In Art We Trust

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While trust is the cornerstone of any market’s functioning, it is of particular importance in markets that are unregulated, illiquid, and opaque, such as the art market. This study examines the role of authenticity, as captured by provenance information in auction catalogs, on the probability of auctioned oil paintings, watercolors, and prints being sold, their price formation, and returns. Auction catalogs include four authenticity dimensions: pedigree (ownership “blockchain,” descendance information, type of past owners, such as renowned collectors, and past sales records); exhibition history (e.g., in famous museums or galleries); literature coverage (e.g. in catalogues raisonnés or authoritative press), and certification (e.g. artist’s physical testimonial, experts’ opinions). We find that trust, proxied by provenance information, increases the probability of a work being sold by up to 4%, leads to hammer price premiums up to 54%, and increases annualized returns by 5% to 16%. To address potential endogeneity problems between the provision of provenance, and past prices/price expectations, we perform quasi-natural experiments in difference-in-differences settings on auction houses’ provenance policy changes following authenticity litigation, and on a contamination effect of the discovery of fakes and forgeries on the oeuvre of forged artists. We also test transactions less affected by past prices, such as estate sales following the death of a collector. The findings on the relation between provenance and prices are robust to artist reputation, artistic style, auction house reputation, art market liquidity, and artist career timing.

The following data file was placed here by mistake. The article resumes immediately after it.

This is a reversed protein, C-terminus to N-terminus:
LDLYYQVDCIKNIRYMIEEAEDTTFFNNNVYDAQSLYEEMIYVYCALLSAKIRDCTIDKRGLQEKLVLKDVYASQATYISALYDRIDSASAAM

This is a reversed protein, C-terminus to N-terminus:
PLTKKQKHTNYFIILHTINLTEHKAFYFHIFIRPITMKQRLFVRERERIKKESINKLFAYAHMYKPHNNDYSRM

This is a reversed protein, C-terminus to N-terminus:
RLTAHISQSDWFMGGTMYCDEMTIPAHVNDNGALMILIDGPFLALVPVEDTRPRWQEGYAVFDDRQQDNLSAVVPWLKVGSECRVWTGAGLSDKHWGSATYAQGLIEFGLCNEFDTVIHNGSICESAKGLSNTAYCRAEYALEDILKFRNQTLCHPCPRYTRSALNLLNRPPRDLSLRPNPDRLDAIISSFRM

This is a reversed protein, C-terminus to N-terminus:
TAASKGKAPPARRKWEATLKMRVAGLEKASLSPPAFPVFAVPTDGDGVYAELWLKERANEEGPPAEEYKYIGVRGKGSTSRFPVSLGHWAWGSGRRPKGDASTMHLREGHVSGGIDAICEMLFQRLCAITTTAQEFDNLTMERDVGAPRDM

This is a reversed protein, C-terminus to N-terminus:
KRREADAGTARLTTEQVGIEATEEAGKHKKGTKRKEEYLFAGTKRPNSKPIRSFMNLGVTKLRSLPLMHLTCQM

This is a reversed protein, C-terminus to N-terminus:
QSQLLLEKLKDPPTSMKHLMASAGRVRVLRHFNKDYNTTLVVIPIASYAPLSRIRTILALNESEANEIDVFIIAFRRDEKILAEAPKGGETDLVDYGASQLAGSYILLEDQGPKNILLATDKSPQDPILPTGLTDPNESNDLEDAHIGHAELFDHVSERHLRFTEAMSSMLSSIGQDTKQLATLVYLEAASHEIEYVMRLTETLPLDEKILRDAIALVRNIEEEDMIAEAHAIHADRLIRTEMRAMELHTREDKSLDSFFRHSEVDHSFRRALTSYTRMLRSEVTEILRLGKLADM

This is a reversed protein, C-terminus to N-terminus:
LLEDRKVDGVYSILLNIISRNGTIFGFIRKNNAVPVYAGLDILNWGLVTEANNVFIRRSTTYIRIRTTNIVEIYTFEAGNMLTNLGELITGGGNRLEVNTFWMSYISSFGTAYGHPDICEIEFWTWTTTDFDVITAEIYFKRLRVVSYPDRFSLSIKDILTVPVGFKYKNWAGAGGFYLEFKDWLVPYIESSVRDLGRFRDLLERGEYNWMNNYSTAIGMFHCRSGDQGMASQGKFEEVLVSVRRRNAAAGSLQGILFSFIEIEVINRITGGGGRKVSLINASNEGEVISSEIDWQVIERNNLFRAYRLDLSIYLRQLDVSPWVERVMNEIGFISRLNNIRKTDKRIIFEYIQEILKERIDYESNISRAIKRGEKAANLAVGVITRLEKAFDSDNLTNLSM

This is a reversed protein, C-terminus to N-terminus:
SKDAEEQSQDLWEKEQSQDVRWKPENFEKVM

Original languageEnglish
Place of PublicationTilburg
PublisherCentER, Center for Economic Research
Number of pages73
Publication statusPublished - 21 Jun 2021

Publication series

NameCentER Discussion Paper


  • auction
  • hedonic pricing
  • art investment
  • Art returns
  • auction house


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